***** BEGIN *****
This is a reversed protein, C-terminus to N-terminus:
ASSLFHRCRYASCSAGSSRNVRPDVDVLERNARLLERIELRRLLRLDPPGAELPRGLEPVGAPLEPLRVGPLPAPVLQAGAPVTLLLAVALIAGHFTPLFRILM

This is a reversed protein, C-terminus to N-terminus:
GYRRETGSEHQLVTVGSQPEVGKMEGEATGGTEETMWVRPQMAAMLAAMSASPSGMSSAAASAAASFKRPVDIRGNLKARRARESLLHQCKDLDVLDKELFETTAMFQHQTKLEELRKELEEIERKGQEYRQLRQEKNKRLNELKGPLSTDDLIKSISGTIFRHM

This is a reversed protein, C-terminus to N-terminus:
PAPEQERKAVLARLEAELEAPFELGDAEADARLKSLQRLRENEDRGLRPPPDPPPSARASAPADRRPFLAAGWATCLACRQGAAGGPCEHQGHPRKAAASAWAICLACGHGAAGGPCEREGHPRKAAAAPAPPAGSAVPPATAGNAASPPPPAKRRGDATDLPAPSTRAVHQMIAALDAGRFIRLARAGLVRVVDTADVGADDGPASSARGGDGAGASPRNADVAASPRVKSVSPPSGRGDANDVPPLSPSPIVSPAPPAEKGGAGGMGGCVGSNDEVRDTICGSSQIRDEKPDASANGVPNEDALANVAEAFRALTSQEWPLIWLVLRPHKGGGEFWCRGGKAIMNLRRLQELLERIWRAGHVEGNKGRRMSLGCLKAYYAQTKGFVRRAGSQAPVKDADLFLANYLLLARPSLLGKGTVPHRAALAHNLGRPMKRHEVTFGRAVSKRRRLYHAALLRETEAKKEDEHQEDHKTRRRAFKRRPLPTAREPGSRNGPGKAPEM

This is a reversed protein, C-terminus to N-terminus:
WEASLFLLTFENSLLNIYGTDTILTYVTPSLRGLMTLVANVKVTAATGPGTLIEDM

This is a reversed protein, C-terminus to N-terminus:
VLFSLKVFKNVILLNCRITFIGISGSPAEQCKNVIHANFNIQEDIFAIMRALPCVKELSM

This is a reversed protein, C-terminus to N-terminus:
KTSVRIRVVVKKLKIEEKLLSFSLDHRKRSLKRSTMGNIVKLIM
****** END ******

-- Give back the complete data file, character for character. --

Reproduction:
This is a reversed protein, C-terminus to N-terminus:
ASSLFHRCRYASCSAGSSRNVRPDVDVLERNARLLERIELRRLLRLDPPGAELPRGLEPVGAPLEPLRVGPLPAPVLQAGAPVTLLLAVALIAGHFTPLFRILM

This is a reversed protein, C-terminus to N-terminus:
GYRRETGSEHQLVTVGSQPEVGKMEGEATGGTEETMWVRPQMAAMLAAMSASPSGMSSAAASAAASFKRPVDIRGNLKARRARESLLHQCKDLDVLDKELFETTAMFQHQTKLEELRKELEEIERKGQEYRQLRQEKNKRLNELKGPLSTDDLIKSISGTIFRHM

This is a reversed protein, C-terminus to N-terminus:
PAPEQERKAVLARLEAELEAPFELGDAEADARLKSLQRLRENEDRGLRPPPDPPPSARASAPADRRPFLAAGWATCLACRQGAAGGPCEHQGHPRKAAASAWAICLACGHGAAGGPCEREGHPRKAAAAPAPPAGSAVPPATAGNAASPPPPAKRRGDATDLPAPSTRAVHQMIAALDAGRFIRLARAGLVRVVDTADVGADDGPASSARGGDGAGASPRNADVAASPRVKSVSPPSGRGDANDVPPLSPSPIVSPAPPAEKGGAGGMGGCVGSNDEVRDTICGSSQIRDEKPDASANGVPNEDALANVAEAFRALTSQEWPLIWLVLRPHKGGGEFWCRGGKAIMNLRRLQELLERIWRAGHVEGNKGRRMSLGCLKAYYAQTKGFVRRAGSQAPVKDADLFLANYLLLARPSLLGKGTVPHRAALAHNLGRPMKRHEVTFGRAVSKRRRLYHAALLRETEAKKEDEHQEDHKTRRRAFKRRPLPTAREPGSRNGPGKAPEM

This is a reversed protein, C-terminus to N-terminus:
WEASLFLLTFENSLLNIYGTDTILTYVTPSLRGLMTLVANVKVTAATGPGTLIEDM

This is a reversed protein, C-terminus to N-terminus:
VLFSLKVFKNVILLNCRITFIGISGSPAEQCKNVIHANFNIQEDIFAIMRALPCVKELSM

This is a reversed protein, C-terminus to N-terminus:
KTSVRIRVVVKKLKIEEKLLSFSLDHRKRSLKRSTMGNIVKLIM